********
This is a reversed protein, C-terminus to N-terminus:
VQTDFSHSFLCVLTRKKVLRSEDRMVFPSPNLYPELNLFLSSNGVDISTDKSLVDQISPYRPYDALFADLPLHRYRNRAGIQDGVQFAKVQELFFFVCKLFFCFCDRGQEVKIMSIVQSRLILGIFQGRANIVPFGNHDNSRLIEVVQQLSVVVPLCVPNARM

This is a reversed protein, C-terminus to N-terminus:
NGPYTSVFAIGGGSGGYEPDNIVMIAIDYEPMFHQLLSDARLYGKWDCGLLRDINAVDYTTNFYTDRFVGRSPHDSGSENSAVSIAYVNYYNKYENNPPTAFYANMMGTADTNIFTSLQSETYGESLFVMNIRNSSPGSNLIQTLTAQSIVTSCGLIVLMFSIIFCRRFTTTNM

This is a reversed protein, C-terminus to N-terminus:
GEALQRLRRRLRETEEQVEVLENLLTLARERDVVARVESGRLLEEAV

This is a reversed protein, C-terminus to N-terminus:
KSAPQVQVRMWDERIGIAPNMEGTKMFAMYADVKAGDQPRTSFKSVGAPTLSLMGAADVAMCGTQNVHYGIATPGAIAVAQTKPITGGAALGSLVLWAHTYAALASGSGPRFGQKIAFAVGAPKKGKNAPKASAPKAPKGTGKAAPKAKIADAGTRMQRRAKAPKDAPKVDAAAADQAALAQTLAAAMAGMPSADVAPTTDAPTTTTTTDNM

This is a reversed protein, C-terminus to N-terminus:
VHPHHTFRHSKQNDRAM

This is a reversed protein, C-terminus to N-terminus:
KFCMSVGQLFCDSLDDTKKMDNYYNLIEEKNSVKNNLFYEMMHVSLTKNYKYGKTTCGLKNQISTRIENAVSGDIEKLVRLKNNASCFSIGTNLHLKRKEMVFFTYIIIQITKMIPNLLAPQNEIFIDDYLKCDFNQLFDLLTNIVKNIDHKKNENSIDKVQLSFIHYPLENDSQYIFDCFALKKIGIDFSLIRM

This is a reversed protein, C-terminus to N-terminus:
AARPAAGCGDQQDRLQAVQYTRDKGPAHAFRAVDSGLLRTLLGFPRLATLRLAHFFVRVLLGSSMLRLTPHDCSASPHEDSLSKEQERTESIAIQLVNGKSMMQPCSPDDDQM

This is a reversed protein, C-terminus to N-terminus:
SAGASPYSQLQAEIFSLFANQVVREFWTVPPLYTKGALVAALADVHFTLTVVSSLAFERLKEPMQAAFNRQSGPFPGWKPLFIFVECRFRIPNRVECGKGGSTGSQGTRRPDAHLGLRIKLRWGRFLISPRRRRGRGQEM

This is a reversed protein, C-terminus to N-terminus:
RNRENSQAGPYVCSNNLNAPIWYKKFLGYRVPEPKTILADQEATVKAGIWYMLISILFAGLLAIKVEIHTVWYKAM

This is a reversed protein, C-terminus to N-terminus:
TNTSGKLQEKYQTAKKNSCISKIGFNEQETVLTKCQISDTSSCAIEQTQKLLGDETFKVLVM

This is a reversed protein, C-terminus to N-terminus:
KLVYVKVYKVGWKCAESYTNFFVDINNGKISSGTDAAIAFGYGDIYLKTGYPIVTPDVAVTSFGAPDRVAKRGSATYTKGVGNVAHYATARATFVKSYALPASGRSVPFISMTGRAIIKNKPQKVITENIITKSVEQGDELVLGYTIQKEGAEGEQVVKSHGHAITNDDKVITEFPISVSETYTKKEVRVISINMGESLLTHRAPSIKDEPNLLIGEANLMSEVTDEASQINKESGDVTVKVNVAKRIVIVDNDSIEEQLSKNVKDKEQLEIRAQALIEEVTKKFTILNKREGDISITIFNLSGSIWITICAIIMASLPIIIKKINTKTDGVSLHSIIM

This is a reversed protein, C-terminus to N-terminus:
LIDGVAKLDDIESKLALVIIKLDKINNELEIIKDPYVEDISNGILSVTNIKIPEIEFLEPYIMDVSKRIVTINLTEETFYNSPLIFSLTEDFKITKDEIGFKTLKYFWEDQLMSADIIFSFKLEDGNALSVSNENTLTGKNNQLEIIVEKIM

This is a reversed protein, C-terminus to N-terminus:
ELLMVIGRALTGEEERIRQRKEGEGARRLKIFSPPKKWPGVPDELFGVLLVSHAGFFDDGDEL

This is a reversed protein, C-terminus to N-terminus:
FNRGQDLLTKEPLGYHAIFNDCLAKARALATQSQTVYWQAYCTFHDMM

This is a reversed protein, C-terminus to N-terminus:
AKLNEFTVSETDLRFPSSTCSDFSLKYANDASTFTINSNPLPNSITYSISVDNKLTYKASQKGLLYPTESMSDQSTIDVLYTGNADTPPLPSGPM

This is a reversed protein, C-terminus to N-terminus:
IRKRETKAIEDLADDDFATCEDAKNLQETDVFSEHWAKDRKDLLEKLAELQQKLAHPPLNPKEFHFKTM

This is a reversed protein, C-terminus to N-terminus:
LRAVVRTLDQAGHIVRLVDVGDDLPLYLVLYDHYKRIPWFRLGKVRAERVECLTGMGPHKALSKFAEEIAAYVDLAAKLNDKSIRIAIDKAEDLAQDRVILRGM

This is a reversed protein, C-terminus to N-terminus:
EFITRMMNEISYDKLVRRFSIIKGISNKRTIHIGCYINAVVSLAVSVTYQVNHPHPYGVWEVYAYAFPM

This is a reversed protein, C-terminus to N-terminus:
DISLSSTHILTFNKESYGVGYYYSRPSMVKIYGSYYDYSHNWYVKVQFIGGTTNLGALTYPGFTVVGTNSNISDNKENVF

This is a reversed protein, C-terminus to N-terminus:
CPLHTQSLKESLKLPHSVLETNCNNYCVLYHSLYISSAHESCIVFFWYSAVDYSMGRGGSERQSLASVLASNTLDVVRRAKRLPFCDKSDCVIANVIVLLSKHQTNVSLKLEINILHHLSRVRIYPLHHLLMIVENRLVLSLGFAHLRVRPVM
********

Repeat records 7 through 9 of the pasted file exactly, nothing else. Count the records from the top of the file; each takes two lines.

This is a reversed protein, C-terminus to N-terminus:
AARPAAGCGDQQDRLQAVQYTRDKGPAHAFRAVDSGLLRTLLGFPRLATLRLAHFFVRVLLGSSMLRLTPHDCSASPHEDSLSKEQERTESIAIQLVNGKSMMQPCSPDDDQM

This is a reversed protein, C-terminus to N-terminus:
SAGASPYSQLQAEIFSLFANQVVREFWTVPPLYTKGALVAALADVHFTLTVVSSLAFERLKEPMQAAFNRQSGPFPGWKPLFIFVECRFRIPNRVECGKGGSTGSQGTRRPDAHLGLRIKLRWGRFLISPRRRRGRGQEM

This is a reversed protein, C-terminus to N-terminus:
RNRENSQAGPYVCSNNLNAPIWYKKFLGYRVPEPKTILADQEATVKAGIWYMLISILFAGLLAIKVEIHTVWYKAM